Book Reviews 2004 (10-12)

Not having that bus ride into Minneapolis stinks to high heaven. My reading rate is abysmal. If I can squeeze 20 pages into lunch, I am doing well.
Today, I will be talking about:
Doc Sidhe, by Aaron Allston
The Color of Magic, by Terry Pratchett (re-read)
Ripping Time, by Robert Asprin and Linda Evans

Doc Sidhe, by Aaron Allston
A professional kickboxer, Harris Greene, is having a very very bad day. His career is in shambles, his fiancee has dumped him. Things get worse when strange, inhuman creatures kidnap the girl that has dumped him but he is far from being over with.
Impetuousness leads him to follow the assailants–and into another world. An Art-Deco 30’s world of Elves and Men, high adventure, magic and two fisted action. And, most notably, a pulp hero by the name of Doc Sidhe.
Leader of a group of adventurers in the grand tradition of the time period on Earth, Doc Sidhe and his crew work with Harris to find his lost Fiancee–and most importantly, find out why she is so important.
Well-written fight sequences, an interesting alternate world and some very well drawn characters made this a breezy but fun read.
The Color of Magic, by Terry Pratchett
For Christmas, one of my friends gave me a “sampler set” of Terry Pratchett–eight books from the 30 book series. Now, of course, as is the wont of these things, its not the first eight books, but rather they skip in time and space in Discworld–The Color of Magic, The Light Fantastic, Equal Rites, The Fifth Elephant, The Truth, Thief of Time, Carpe Jugulum and Night Watch)
I have actually read Color of Magic before, but I decided on a re-read. The first few Discworld books are different than the rest, in being more pun and joke-filled rather than strong on plot, and I got that sense this time around. I better appreciated the numerous fantasy references and in-jokes since I knew they were coming.
Color of Magic, for its panache is not a typical Discworld book and describing the plot would be useless. Scott, a Pratchett fan on the level of being a Tolkien or Bujold fan, has told me that its not strictly necessary to read the first few Discworld books to enjoy the rest, but I am stubborn. But, then, you all knew that anyway. I intend to, over this year, read the rest of my Discworld set, time permitting.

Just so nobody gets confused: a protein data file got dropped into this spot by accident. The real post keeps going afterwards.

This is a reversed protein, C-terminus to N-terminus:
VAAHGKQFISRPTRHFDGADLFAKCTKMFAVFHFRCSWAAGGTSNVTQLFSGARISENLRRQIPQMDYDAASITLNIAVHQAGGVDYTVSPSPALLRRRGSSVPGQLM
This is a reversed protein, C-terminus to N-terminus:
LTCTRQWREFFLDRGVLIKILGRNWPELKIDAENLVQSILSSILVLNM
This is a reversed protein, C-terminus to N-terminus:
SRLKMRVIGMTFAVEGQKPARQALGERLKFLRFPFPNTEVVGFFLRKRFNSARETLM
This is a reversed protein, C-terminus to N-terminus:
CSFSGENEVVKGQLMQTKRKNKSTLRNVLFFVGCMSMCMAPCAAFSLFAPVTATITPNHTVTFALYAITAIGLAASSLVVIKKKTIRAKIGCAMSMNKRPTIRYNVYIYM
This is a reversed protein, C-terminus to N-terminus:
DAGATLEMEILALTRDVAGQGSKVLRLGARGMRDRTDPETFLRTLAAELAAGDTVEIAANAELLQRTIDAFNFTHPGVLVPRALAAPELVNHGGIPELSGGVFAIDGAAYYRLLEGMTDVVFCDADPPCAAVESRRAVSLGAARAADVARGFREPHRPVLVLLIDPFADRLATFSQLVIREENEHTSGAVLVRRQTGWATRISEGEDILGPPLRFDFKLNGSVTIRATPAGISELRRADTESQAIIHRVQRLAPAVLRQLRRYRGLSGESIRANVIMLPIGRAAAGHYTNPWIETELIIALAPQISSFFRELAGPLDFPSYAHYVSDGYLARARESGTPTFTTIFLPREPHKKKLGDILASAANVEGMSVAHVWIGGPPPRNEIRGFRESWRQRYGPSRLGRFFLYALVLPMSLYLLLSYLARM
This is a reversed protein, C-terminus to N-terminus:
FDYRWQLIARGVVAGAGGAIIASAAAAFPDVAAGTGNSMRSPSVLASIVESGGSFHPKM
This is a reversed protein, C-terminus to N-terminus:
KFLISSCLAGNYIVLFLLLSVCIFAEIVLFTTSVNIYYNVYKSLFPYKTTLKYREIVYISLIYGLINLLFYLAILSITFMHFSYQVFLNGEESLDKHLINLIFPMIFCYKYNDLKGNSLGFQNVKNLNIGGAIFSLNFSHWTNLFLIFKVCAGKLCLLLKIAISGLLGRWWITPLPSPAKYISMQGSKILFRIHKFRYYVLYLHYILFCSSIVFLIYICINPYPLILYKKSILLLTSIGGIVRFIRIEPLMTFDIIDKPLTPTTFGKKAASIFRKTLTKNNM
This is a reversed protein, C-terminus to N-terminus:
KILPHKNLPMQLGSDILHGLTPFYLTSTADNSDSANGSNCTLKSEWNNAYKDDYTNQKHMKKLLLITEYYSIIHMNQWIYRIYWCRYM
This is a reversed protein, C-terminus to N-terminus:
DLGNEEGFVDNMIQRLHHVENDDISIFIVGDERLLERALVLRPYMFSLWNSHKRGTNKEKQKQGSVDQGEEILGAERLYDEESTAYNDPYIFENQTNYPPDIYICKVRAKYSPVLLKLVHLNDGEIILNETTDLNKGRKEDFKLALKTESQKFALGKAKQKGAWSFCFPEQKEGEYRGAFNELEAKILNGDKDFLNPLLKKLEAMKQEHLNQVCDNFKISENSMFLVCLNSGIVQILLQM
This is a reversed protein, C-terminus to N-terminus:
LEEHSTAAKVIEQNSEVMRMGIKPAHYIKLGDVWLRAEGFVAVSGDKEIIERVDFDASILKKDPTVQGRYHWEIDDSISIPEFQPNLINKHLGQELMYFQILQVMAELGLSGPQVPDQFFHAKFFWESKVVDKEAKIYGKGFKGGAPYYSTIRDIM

But do read Color of Magic. The more fantasy you’ve read, the better you will appreciate the nods to Leiber, McCaffrey and a myriad others.
Ripping Time, by Robert Asprin and Linda Evans
Third in the “Time Scout” books, I atypically read this without reading its predecessors mainly because it was a gift from the creatrix of Amber’s Amber.
Apparently, after some sort of disaster in the 21st Century, gates in space and time have opened, and of course have been commercialized and developed. People investigate the gates and the times and places they lead to,and after care and consideration, tourists are allowed to visit these times and places.
Ripping Time revolves around the imminent opening of a gate to London, in the fall of 1888. And if you know your history, you know what happened then, and why tourists from near and far would kill for a ticket to visit…
Jack the Ripper.
Amid the controversy and the preparations to send people back to the Ripper’s stalking ground are an assassination attempt on a down-timer brought up to the present and now apparently a religious cult figure, side plots involving the attempted murder of a powerful Senator’s daughter, and the continued story of a con man trying to start over again.
I enjoyed the book, but, frankly, would not recommend starting the series here. I felt somewhat adrift dealing with characters with clearly defined backstories and pasts that were only hinted at. And a little of the trouble was that some of these backstories were things that I do wish I had read about before tackling this one. Skeeter Jackson, particularly, seems to have a past that I think would have been better appreciated if I read before coming onto him at his nadir as a janitor.
I also get the feeling that some of the mechanisms and mechanics of how these gates work have already been explored in the previous books. I immediately thought of a couple of tricks that I wondered why were not used, and I wonder if it was merely the rules of time travel in this literary universe that have already been hashed.
The fact that this book ends abruptly, with apparently the sequel finishing the dangling threads is an annoyance all too common these days.
On the other hand…the depiction of London, 1888 is atmospheric. In a good way, it reminded me of the Doctor Who episode The Talons of Weng Chiang, which I saw recently at ACUS.
I recommend it, but I don’t think that newcomers should start here, unless, say, they have a strong interest in Ripperology.

One thought on “Book Reviews 2004 (10-12)”

  1. Re: Ripping Time
    It’s a good thing you have the previous two books to go back and read now then, isn’t it? I honestly did try to get all of the books for you at once, but Amazon wasn’t cooperating.

Comments are closed.